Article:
Monday 11 April 2011

L is for...Life Getting in The Way

So today I finally got back to work with a vengeance. I spent the weekend editing large chunks of Storms in Teacups, but not writing any new material. I was stuck on a scene in one of my WIP's and I just couldn't resolve it. So I sat down today with my twin buddies, chocolate and caffeine, determinedto resolve it. And it worked! Now I've managed to resolve that scene it should all be plain sailing. Well...for a couple of days at least.

First drafts can be tricky for me. At this point  I'm still getting to know my characters and discovering what's happening as I go. I know some people find that outlines help, but I find the whole process too sterile. I have a rough idea when I start a novel where I'm going to go with it, but for the most part I play it by ear.

Before I finished Ravensborough and Storms in Teacups I found it a lot harder to get motivated to write. I had a pile of college work, a pile of housework and I was struggling to come to terms with illness. I enjoyed writing, but it was hard for me to prioritise it. I mean, who knew if I'd even finish my books after all? It seemed like a big waste of time.

I find it easier now that I know I can actually finish it. But if you're struggling with first drafts then there are some free applications that can help. First I used Write or Die. This ominously titled website lets you set a time limit and a word count goal. If you stop typing for a certain amount of time then it makes an annoying noise, which doesn't stop until you start typing again. I found this great, though I've recently graduated to Focus Booster, which puts a little bar at the top of your page. You set a timer, I set it for twenty five minutes, and it starts off green, then moves to orange, and finally red. It makes you much more aware that time is passing, and therefore focuses you on your writing. I like the fact that you can write in Word with this app, whereas with Write or Die you have to type in the box on the site, unless you pay for their desktop version. Both of these are handy if you have a busy life and can only commit to twenty minutes or so of writing a day. They help focus you so you get the most from your time.

For edits, I like EditMinion. It's still in beta, but is handy for identifying things like repetition of words, passive voice, that kind of thing.

What about all of you? Do you have any tricks to keep you motivated through the writing process?

Oh, and I'm going to take part in this query critique blog hop. Anyone thinking about submitting soon should think about taking part. On April 19 everyone involved posts their query and critiques at least five other queries. Like Query Shark but with less sarcasm :)


  1. I'm with you in that I have an idea of where I want to start and how I want it to end and then I kind of just fill in the rest as I go. I've heard mapping out events can be useful, but I've never actually done it. I might try your EditMinion--it sounds like something I could really use. Happy writing!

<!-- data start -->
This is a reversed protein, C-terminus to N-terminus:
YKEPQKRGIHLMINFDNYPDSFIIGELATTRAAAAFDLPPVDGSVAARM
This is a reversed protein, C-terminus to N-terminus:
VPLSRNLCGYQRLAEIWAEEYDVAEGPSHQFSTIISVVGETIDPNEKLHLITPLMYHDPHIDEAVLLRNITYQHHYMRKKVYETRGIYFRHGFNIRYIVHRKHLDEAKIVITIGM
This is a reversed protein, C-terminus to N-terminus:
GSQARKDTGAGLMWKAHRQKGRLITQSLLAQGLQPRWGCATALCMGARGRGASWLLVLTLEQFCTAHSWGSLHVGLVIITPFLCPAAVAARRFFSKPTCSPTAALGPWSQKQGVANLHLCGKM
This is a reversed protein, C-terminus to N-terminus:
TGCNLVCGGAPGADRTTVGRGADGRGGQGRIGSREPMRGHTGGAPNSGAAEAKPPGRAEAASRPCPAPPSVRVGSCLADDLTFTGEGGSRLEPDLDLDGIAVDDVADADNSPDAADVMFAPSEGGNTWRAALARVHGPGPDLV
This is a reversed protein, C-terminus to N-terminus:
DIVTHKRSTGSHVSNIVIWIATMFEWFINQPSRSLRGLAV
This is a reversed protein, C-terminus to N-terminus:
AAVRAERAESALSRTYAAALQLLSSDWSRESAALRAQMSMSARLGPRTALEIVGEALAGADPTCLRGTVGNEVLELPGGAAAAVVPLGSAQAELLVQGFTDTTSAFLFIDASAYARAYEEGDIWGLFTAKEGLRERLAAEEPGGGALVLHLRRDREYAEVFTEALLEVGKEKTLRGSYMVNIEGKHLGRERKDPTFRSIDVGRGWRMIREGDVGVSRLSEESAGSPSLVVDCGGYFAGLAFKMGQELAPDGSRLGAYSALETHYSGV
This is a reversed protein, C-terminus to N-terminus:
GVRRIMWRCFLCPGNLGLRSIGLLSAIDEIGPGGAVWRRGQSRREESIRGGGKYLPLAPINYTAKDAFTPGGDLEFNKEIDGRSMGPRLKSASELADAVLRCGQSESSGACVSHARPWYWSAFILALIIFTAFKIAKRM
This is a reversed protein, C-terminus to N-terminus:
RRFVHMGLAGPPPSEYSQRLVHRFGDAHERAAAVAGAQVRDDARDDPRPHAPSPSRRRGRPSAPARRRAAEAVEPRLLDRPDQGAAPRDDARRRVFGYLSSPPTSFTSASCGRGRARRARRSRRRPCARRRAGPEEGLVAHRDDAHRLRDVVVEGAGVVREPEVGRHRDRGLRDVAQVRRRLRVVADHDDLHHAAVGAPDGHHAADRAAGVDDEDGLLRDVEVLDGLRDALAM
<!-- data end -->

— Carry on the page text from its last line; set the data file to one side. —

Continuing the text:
2. Well, they're not mine. I discovered Write or Die on the Nanowrimo forums, and Editminion is from him too. And I discovered Focus Booster on Amanda Hocking's blog.

    Glad someone else writes like me! I'm overawed by all those people who manage to outline. It's a feat of organisation that is probably beyond me.

  3. I use an outline. I need to be a little more focused. Usually, it works for me. That way, when I get bored with one scene or get stuck, I flip to another. I don't have to write in order. It does still take a little time getting to know the characters, but that's what revising is for, right? :)

  4. I tend to write the same way you do. I have a general idea and then I let my characters do what they will. I've found that some of my best ideas in my novels are complete surprises to me. My characters just take off and go somewhere I never would have considered on my own.

  5. You're so right about how much easier it is to write now that I know I can actually finish! Also, the Write or Die website is a great way to force yourself to flesh out certain scenes that just aren't quite working. I forgot about that website - thats for the reminder!! :)

  6. Hey, thanks for the links. I'm going to have to check those out. :)

    So is this query bloghop set for day Q? And who's hosting it?

    :) Rosie
    East for Green Eyes

  7. Since I needed to do so much research for my novel (it's historical fiction), I found an outline to be really helpful. My first draft was pretty close to my original outline. But the second, third, and final drafts were a series of drastic departures from my original outline. And it worked out really well that way. Since I had all the research done and knew that I had the historical-accuracy part right, I was then able to focus on my characters. And once they came alive there was no way I was keeping them in the confines of an outline.

  8. @Rosie I found the blog hop over on Alicia Gregoire's blog

  9. Geez, I will have to try Write or Die... sounds ominous but good!
    Today, I will take some black coffee and chocolate chip macaroons into my writing space.
    Hopefully, that will help propel me into a high word count and inspired prose...

  10. Thanks for sharing those websites. I'm always on the lookout for anti-distraction devices.

  11. Thank you so much for the links. I understand the pains of writing, the feelings that it's pointless. I still feel that way sometimes.

  12. Once I'm ready to write, I can blaze through the first draft.